Victory in U.S. Tax Court for Professional Gamblers
Sometimes, just sometimes, persuasive authority that seems to favor your side of the law becomes binding authority.
Last week I noted the confusion of this IRS memorandum from 2008. The memorandum’s position is only wagering losses, and not business expenses, are limited in deduction to the extent of wagering gains. For the professional gambler, this may result in a lower tax burden. I also expressed caution with relying on this memorandum, as it was merely advisory, and not binding on taxpayers.
Earlier this week, the United States Tax Court issued a decision examining the position of this memorandum.
The basic facts of the case are straightforward. The petitioner was a professional gambler. He liked to bet on horse races. A lot. For the 2001 year, the petitioner reported $120,463 in gambling winnings, $131,760 in gambling losses, and $10,968 in “ordinary and necessary” expenses incurred with the taxpayer’s business of gambling. The petitioner attached a Schedule C to his 2010 tax return, reported a $22,265 business loss, and applied it against other income from the year.
The court upheld the rule that gambling losses can be applied against gambling winnings to the extent of gambling winnings. The holding reaffirms the fundamental principle we have discussed all along.
How about the more interesting position of the IRS memorandum; whether “ordinary and necessary” expenses incurred with the taxpayer’s business of gambling are deductible beyond the extent of gambling winnings. The court said this is proper.
The United States Tax Court is a federal court of record. The court’s decisions are binding on both the IRS and taxpayers, unless reversed on appeal. In this case, it seems unlikely the IRS will appeal the decision, considering the previous position taken in the memorandum.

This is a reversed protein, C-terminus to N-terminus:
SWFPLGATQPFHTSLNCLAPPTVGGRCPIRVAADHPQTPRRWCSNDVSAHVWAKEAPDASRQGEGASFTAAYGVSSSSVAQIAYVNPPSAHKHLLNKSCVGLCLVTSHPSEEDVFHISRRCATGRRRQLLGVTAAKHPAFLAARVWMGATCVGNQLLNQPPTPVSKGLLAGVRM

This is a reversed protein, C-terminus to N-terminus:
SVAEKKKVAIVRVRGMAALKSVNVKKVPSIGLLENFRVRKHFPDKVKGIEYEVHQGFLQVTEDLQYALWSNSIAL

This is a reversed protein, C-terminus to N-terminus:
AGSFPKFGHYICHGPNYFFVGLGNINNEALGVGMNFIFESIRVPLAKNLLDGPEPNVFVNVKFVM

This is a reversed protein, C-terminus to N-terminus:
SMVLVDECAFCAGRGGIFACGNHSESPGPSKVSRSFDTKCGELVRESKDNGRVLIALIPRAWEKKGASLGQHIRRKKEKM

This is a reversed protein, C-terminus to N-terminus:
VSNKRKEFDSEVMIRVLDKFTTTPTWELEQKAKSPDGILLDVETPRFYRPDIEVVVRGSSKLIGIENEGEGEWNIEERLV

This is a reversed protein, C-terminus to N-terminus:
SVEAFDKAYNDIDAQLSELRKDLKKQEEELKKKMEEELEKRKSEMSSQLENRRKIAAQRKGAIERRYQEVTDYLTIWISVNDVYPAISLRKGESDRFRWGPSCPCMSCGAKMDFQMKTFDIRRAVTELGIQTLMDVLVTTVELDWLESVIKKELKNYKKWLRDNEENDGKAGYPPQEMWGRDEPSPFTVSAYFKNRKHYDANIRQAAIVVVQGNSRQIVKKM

The holding’s significance: Although professional gamblers may still only deduct gambling losses to the extent of gambling winnings, the taxpayer may further deduct the “ordinary and necessary” expenses incurred with the taxpayer’s business of gambling. This may cause a professional gambler to have business loss, which may be applied against other income.
Back to the facts for clarification. The taxpayer was allowed to deduct $120,463 of gambling losses (the additional $11,297 in gambling losses lands in a black hole), as well as the $10,968 of business expenses. The result: The taxpayer may report a business loss of $10,968.
Important takeaway: If reporting a business loss from professional gambling, be sure to maintain proper records to substantiate these losses. The burden is on the taxpayer to prove these losses. If unable to, the result could be a large tax deficiency, plus interest and penalties.